A climate apocalypse (also called a climate dystopia and a climate-induced collapse, among other names) generally denotes a predicted scenario involving the global collapse of human civilization and potential human extinction as either a direct or indirect result of anthropogenic climate change. Many academics and researchers posit that in actuality, unless a major course correction is imminently implemented, some or all of the Earth will be rendered uninhabitable as a result of extreme temperatures, severe weather events, an inability to grow crops, and an altered composition of the Earth's atmosphere.
In September 2021 more than 200 scholarly medical journals published an emergency call for action, saying that a temperature increase of 1.5 degrees would bring catastrophic harm to global health from which the world will never recover.
Rhetoric and belief centered on apocalypticism has deep roots in religious contexts, and similar rhetorical approaches undergird secular apocalyptic interpretations of climate. Historical interpretations fall into two visions of apocalypse: the tragic and the comic. Tragic apocalypticism frames a clearly divided good and evil, with preordained events. In contrast, comic framing emphasizes flawed human agency, and it tends to be characterized by an open-ended, episodic, and ongoing timeline. Some of the most significant books in environmentalism make use of either the tragic or comic apocalyptic framing: Carson's Silent Spring (1962), Ehrlich's The Population Bomb (1972), and Al Gore's Earth in the Balance (1992).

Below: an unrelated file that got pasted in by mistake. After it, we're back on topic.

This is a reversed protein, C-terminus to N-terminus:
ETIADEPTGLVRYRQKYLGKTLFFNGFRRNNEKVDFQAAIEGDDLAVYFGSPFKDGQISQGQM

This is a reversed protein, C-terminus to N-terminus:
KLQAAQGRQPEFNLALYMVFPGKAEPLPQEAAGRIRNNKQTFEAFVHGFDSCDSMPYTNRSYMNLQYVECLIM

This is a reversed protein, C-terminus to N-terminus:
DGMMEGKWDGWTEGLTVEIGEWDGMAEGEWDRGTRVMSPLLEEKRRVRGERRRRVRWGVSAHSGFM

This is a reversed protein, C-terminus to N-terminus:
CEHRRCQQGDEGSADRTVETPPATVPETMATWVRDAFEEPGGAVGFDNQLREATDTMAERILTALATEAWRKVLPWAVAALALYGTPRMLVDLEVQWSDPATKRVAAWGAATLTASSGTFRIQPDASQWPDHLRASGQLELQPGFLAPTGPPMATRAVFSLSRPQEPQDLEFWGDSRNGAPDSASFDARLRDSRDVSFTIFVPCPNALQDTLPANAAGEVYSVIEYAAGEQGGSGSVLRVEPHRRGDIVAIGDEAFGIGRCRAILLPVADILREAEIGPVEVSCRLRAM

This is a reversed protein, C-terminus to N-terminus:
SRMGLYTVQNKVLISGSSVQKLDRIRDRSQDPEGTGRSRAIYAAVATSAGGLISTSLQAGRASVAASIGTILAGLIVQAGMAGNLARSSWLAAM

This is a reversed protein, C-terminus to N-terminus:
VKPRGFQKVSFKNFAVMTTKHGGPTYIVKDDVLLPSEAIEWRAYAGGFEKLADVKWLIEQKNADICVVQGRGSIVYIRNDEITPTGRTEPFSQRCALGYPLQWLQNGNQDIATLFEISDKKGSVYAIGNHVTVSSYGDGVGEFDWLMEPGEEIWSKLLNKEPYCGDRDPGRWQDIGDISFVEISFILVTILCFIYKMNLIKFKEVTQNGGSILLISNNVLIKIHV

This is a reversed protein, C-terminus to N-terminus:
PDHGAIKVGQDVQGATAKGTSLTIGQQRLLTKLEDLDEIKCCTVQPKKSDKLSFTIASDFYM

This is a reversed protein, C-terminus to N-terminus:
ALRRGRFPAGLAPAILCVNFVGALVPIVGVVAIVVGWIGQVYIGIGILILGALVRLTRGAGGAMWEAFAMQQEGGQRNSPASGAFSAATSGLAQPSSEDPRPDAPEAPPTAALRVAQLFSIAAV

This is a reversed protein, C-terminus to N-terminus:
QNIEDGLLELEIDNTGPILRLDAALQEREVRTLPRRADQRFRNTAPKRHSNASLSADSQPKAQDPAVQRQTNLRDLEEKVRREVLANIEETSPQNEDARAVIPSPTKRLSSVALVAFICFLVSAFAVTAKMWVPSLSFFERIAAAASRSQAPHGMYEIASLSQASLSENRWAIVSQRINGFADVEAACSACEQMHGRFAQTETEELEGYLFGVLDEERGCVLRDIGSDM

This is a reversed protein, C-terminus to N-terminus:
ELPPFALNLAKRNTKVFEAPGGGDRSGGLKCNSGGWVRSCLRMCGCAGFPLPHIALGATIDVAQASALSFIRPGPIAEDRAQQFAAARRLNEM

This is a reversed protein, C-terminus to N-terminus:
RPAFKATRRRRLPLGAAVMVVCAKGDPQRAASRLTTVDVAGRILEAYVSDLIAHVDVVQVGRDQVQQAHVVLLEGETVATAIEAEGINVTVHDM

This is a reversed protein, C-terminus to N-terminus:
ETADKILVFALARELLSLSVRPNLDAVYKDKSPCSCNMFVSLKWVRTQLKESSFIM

There is no single agreed term used to describe an environmental and ecological collapse as either a direct or indirect result of anthropogenic climate change, however such an event has been explored in both fiction and non-fiction for many years. Jules Verne's 1889 novel The Purchase of the North Pole imagines climate change due to a deliberate tilting of Earth's axis.